My background is quite diverse. I was an officer in the Danish Armed Forces before I went and studied philosophy and business. I graduated with a Masters in ‘05 and two days after I started my first company.
During my studies, I was very active on what at that time was labelled CSR and I was fundamentally interested in understanding the “new” role of business in society. I got to work on human rights, public-private partnerships, anti-corruption and bribery and it all led to starting Healthy Company, a consulting firm focusing on keeping workforces safe and healthy. We grew it to some 15 FTEs from ‘06 to ‘08 where the financial, and later economic, crises hit us hard.
You can say that I learned how to navigate in troubled water. The B2B health promotion market was somewhat a nice-to-have market and as a result, our turnover fell 80 per cent month by month. Together with my two partners, and an amazing team, we stayed in business, grew it slightly, before ending up selling the company to a large local (Danish) consulting company.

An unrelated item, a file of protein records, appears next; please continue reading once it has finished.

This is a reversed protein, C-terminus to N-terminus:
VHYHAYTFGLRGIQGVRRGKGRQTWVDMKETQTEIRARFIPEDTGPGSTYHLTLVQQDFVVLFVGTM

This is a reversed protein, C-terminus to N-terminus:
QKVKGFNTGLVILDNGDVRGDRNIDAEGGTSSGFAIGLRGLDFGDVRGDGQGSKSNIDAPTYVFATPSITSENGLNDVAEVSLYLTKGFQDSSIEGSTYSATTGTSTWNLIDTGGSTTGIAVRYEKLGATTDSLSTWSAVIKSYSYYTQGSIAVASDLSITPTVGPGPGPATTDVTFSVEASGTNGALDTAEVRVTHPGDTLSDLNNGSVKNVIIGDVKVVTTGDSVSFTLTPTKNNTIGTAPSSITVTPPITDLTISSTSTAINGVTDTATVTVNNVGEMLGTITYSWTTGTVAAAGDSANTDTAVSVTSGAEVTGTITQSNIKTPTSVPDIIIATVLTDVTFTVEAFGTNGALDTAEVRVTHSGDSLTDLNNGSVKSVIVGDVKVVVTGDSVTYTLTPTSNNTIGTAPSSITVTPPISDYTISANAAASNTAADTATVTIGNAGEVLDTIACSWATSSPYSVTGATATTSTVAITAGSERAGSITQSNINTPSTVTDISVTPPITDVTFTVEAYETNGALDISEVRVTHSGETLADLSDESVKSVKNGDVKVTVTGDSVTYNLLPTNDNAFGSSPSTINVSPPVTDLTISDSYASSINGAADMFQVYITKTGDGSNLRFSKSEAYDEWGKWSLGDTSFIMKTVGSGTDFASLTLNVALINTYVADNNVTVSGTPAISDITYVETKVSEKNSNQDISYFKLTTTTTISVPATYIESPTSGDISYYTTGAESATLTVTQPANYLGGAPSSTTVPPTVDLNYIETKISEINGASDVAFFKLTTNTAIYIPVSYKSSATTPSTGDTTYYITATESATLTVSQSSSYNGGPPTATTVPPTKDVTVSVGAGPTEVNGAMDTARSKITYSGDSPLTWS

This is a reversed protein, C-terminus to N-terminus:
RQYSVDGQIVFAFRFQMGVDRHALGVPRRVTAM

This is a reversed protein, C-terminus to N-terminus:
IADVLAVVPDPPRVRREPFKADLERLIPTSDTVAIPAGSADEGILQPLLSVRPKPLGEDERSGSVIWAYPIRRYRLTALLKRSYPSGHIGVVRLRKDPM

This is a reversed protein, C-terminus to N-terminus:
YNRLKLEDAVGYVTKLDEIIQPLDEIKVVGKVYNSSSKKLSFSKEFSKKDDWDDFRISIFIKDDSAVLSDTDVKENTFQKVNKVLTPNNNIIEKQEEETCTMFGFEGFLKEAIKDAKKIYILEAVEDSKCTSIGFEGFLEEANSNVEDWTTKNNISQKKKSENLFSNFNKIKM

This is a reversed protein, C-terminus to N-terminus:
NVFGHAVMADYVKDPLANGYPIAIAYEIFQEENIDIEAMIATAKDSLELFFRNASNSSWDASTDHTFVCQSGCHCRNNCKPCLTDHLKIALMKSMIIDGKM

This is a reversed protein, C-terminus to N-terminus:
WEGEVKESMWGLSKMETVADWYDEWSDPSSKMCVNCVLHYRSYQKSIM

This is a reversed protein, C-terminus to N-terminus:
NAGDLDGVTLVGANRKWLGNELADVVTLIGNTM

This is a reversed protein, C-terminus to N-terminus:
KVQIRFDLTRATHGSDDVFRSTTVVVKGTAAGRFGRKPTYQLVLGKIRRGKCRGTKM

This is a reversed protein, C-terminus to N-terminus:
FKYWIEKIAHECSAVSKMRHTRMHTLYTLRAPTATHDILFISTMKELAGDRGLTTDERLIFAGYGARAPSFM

What we’re experiencing today with Goodwings, and global travel restrictions, is of course even tougher but I feel prepared for the ride. Other than that, I learned how to build teams, how to nurture a startup culture and pivot your company to unlock new business opportunities. Today I am happy that the ‘08 recession prepared me for this. Today’s fight is a much more important one. It will define the future of the next generations.
3. What change does Goodwings want to facilitate?
Travel is needed. Not only does the hospitality industry employ around 10 per cent of the global workforce, but travelling is wonderful and needed. In these times with increasing isolationism, COVID-19 fueling it in its own way, economic and cultural exchange is more important than ever.
But, we cannot repeat the mistakes of the past. Therefore we need to travel in a way that is climate-friendly. Our business model facilitates that. Without paying more, you can book your hotel on Goodwings, choosing between 1 million hotel properties around the world, and as part of the price you get to offset the CO2 emissions from your entire trip – that includes your transportation whether that is by plane, bus, car or train – and your hotel. We want to fully compensate for the travel industry’s climate footprint — greenifying travel if you want.